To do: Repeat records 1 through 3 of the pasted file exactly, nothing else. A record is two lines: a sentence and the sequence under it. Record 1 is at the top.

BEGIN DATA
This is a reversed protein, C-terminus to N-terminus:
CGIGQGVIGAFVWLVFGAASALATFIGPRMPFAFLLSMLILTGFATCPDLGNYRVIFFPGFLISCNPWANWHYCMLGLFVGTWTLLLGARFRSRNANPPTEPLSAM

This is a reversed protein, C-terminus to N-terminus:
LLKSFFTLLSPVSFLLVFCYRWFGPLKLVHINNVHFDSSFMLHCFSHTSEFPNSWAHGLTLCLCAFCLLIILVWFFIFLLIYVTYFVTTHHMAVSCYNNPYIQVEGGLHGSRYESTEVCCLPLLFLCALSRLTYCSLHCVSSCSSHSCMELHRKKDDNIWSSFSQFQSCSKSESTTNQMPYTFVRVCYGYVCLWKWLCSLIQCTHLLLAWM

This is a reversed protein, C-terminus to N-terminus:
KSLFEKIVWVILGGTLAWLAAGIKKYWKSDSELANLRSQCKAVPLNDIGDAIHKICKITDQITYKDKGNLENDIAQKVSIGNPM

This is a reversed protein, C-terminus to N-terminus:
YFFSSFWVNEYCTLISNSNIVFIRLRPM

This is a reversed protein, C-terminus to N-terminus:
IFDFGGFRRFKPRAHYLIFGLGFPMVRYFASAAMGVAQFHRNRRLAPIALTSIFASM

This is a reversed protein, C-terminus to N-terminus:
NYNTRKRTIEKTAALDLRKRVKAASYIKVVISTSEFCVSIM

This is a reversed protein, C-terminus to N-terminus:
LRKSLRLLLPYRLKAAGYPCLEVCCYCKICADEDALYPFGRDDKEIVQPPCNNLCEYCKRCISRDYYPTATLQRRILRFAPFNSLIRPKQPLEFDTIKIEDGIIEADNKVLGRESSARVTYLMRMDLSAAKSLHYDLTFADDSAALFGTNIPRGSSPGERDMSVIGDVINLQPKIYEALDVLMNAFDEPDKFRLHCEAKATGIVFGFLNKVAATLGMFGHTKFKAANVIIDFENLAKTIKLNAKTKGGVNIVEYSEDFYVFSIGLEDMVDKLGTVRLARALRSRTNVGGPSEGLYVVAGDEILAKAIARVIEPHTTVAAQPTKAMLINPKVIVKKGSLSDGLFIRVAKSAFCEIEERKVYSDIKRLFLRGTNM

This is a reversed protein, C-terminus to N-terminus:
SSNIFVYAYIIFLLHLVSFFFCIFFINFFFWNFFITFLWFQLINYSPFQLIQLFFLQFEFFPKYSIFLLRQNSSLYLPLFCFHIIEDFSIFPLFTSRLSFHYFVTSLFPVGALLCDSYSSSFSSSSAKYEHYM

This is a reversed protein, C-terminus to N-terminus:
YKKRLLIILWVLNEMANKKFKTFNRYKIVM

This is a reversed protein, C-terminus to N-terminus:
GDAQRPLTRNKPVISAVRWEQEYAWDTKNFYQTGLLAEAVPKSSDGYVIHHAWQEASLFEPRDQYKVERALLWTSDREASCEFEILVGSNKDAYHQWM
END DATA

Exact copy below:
This is a reversed protein, C-terminus to N-terminus:
CGIGQGVIGAFVWLVFGAASALATFIGPRMPFAFLLSMLILTGFATCPDLGNYRVIFFPGFLISCNPWANWHYCMLGLFVGTWTLLLGARFRSRNANPPTEPLSAM

This is a reversed protein, C-terminus to N-terminus:
LLKSFFTLLSPVSFLLVFCYRWFGPLKLVHINNVHFDSSFMLHCFSHTSEFPNSWAHGLTLCLCAFCLLIILVWFFIFLLIYVTYFVTTHHMAVSCYNNPYIQVEGGLHGSRYESTEVCCLPLLFLCALSRLTYCSLHCVSSCSSHSCMELHRKKDDNIWSSFSQFQSCSKSESTTNQMPYTFVRVCYGYVCLWKWLCSLIQCTHLLLAWM

This is a reversed protein, C-terminus to N-terminus:
KSLFEKIVWVILGGTLAWLAAGIKKYWKSDSELANLRSQCKAVPLNDIGDAIHKICKITDQITYKDKGNLENDIAQKVSIGNPM